“Reflect upon your present blessings, of which every man has plenty; not on your past misfortunes, of which all men have some.” Charles Dickens
Let’s talk turkey. What does gratitude mean to you? Is it a buzz word on pretty journals that comes up a lot in November? Is it a memory of staring at funny looking cornucopias in a pilgrim’s hat while waiting for pie to arrive? Or—
Is Gratitude a vital element in your life you nurture on the regular?
It’s a strange, yet super cool feature of life, that challenges enhance our capacity to connect with this emotion. A gut-wrenching break-up increases our appreciation of a new relationship. A broken leg enhances our love of hiking. A winter of violent storms leads us to rejoice when a bluebird sky finally appears. Personally, living with anorexia and subsequently journeying towards recovery has been my #1 way to harness gratitude. Don’t get me wrong—anorexia is a vile disorder I hate with my body and soul! Living with an eating disorder is an inherently negative existence. An inner critic (“ED voice”) constantly spews out hateful thoughts and, as self-hate and low-confidence crush our true selves, it’s easy to become numbed and disengaged from life. Entrenched in my disorder, I often indulged in navel gazing, fixating on myself and my problems while turning a blind eye to the beauty of life. Consequently, when I hit rock bottom and set myself on a path towards recovery, I was hardly winning at life or feeling grateful. Rather, I was angry, frustrated, frazzled, and fairly blinded to the needs of others.
BUT. But, But, But. As I began to identify my ED voice as a total fake and learned the art of reframing negative thoughts, something magical began to happen. My anorexic haze lifted and I started to recognize important truths, to include:
-I am lucky to be alive and on the safe side of anorexia
-I am fortunate to have a body that can heal
-I am blessed to be recovering in my thirties and not in my eighties (and that recovery is even possible!)
After years of self-loathing, isolating, and dwelling on my weaknesses, I didn’t immediately embrace such truths. As I began a daily practice of reframing thoughts and shifting my perspective, however, I began to see the beauty around me once again. I began to understand how fortunate I am, to see how deeply I am loved by my family, and to realize I am not the only one with challenges.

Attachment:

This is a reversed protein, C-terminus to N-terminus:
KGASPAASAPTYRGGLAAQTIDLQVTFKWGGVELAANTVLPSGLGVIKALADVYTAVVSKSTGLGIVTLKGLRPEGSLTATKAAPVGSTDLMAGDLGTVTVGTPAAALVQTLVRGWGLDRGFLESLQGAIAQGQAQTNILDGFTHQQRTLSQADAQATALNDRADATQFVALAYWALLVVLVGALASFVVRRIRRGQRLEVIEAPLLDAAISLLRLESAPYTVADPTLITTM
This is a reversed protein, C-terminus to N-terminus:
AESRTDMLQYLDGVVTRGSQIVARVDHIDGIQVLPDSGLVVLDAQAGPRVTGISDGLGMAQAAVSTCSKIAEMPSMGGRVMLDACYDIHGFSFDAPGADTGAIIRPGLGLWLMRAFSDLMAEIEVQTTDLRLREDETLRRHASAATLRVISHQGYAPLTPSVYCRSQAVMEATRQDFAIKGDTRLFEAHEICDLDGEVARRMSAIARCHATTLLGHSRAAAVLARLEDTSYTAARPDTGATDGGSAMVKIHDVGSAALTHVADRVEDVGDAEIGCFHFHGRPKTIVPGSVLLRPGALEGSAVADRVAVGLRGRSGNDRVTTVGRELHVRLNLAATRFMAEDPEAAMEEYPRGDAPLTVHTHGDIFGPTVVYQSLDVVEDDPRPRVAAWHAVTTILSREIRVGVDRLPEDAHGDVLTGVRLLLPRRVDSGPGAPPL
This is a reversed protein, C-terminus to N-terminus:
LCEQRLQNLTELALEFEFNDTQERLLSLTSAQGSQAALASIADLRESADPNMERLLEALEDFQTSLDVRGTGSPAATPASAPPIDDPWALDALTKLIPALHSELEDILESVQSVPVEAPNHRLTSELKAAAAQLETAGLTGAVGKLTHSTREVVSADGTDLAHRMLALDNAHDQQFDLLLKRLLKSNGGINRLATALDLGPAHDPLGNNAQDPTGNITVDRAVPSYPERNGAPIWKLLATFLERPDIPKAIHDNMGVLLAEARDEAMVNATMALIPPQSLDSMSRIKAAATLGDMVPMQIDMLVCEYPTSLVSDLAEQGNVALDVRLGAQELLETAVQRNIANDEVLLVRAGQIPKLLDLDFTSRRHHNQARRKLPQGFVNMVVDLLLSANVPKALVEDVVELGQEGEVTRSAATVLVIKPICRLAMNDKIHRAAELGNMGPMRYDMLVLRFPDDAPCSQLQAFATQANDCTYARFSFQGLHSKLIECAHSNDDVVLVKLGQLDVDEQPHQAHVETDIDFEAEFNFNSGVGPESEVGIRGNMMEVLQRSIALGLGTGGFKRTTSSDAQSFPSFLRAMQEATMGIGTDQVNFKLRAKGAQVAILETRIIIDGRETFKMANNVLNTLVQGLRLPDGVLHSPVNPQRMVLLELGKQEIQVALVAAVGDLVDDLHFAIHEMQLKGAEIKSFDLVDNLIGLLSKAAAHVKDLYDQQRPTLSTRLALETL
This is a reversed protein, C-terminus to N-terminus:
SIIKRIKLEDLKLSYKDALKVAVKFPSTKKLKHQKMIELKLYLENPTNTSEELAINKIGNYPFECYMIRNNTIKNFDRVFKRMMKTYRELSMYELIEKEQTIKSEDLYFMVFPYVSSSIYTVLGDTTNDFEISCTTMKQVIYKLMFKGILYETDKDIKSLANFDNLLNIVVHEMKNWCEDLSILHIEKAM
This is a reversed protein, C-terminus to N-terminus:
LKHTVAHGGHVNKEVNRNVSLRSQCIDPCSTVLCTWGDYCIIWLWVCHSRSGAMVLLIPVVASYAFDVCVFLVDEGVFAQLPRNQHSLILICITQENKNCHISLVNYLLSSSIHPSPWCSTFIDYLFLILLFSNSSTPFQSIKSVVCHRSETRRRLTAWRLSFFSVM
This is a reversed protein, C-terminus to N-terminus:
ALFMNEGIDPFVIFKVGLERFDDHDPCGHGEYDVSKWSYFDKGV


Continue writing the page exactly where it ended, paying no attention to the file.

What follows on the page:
Yes, I became a far more grateful person.
I once thought of gratitude as an annoying task—something I should manifest in order to prove I am a good person. After my experience with anorexia, however, I see this emotion in a different light. Rather than a bolted-on emotion, I want gratitude to be a part of who I am; to smoothly and naturally engage with this emotion throughout my life. Because I know that living with a thankful heart will enhance my well-being and also have an impact on the world around me. Grateful people live longer. Grateful people are less likely to relapse in their journeys towards recovery. Grateful people are more attractive.
Grateful people are happy people.
With such rich, lasting benefits, it’s hardly enough to give gratitude a shout-out once a year while sticking a fork into a slice of pumpkin pie! Just like other recovery practices, gratitude deserves daily attention in whatever way works for you. Some find a gratitude journal helps. Others turn to daily prayer or writing out a morning list to regularly check-in with this emotion. My current method is to run through my gratitudes during the first few minutes of my daily run or walk. I find it’s usually easy to remember my practice since I’m often feeling the weight of my day when I lace my sneakers and head out the door. By the end of my run, I feel lighter, more in tune with myself and my emotions, and more apt to see the world through a clearer and brighter lens.
Regardless of your style/technique, the more you focus on what you have rather than what you don’t, the more you appreciate your strength rather than hating on your body, the more you notice the flowers rather than the construction or chill in the air, the better you’ll feel and the more you’ll radiate your true, happy self from the inside-out.
Image by Alfonso Cerezo from Pixabay